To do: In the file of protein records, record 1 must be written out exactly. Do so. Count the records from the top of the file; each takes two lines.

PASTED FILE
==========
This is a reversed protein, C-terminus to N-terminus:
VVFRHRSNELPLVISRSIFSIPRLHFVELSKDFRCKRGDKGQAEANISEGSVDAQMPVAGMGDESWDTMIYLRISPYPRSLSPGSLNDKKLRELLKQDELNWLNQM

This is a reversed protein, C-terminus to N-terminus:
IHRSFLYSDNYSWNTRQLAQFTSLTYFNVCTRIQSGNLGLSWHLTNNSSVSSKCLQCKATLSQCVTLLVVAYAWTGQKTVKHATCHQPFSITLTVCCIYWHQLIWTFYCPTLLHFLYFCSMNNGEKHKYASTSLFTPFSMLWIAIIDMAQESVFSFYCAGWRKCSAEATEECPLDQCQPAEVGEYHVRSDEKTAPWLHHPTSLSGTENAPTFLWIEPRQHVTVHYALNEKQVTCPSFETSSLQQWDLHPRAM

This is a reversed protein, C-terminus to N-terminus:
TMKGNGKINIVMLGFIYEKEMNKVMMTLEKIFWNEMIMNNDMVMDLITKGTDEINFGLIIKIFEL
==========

This is a reversed protein, C-terminus to N-terminus:
VVFRHRSNELPLVISRSIFSIPRLHFVELSKDFRCKRGDKGQAEANISEGSVDAQMPVAGMGDESWDTMIYLRISPYPRSLSPGSLNDKKLRELLKQDELNWLNQM